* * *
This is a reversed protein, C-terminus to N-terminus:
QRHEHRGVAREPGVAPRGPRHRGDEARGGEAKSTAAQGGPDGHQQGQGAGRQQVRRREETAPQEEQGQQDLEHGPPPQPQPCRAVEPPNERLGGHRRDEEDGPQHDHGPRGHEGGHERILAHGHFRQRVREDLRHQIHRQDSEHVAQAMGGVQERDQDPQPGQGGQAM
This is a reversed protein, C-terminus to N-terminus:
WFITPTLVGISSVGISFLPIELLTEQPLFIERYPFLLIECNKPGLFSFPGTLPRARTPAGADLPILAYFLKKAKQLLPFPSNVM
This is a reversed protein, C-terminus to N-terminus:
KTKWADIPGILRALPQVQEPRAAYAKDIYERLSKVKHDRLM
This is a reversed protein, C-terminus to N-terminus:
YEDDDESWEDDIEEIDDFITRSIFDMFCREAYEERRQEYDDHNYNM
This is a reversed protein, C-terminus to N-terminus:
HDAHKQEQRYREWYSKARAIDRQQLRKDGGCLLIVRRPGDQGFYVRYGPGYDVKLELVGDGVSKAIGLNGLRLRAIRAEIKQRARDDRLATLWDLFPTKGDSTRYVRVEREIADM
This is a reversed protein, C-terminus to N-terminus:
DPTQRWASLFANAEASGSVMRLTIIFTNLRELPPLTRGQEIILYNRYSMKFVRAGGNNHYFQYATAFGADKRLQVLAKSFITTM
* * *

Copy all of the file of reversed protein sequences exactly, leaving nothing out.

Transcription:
This is a reversed protein, C-terminus to N-terminus:
QRHEHRGVAREPGVAPRGPRHRGDEARGGEAKSTAAQGGPDGHQQGQGAGRQQVRRREETAPQEEQGQQDLEHGPPPQPQPCRAVEPPNERLGGHRRDEEDGPQHDHGPRGHEGGHERILAHGHFRQRVREDLRHQIHRQDSEHVAQAMGGVQERDQDPQPGQGGQAM
This is a reversed protein, C-terminus to N-terminus:
WFITPTLVGISSVGISFLPIELLTEQPLFIERYPFLLIECNKPGLFSFPGTLPRARTPAGADLPILAYFLKKAKQLLPFPSNVM
This is a reversed protein, C-terminus to N-terminus:
KTKWADIPGILRALPQVQEPRAAYAKDIYERLSKVKHDRLM
This is a reversed protein, C-terminus to N-terminus:
YEDDDESWEDDIEEIDDFITRSIFDMFCREAYEERRQEYDDHNYNM
This is a reversed protein, C-terminus to N-terminus:
HDAHKQEQRYREWYSKARAIDRQQLRKDGGCLLIVRRPGDQGFYVRYGPGYDVKLELVGDGVSKAIGLNGLRLRAIRAEIKQRARDDRLATLWDLFPTKGDSTRYVRVEREIADM
This is a reversed protein, C-terminus to N-terminus:
DPTQRWASLFANAEASGSVMRLTIIFTNLRELPPLTRGQEIILYNRYSMKFVRAGGNNHYFQYATAFGADKRLQVLAKSFITTM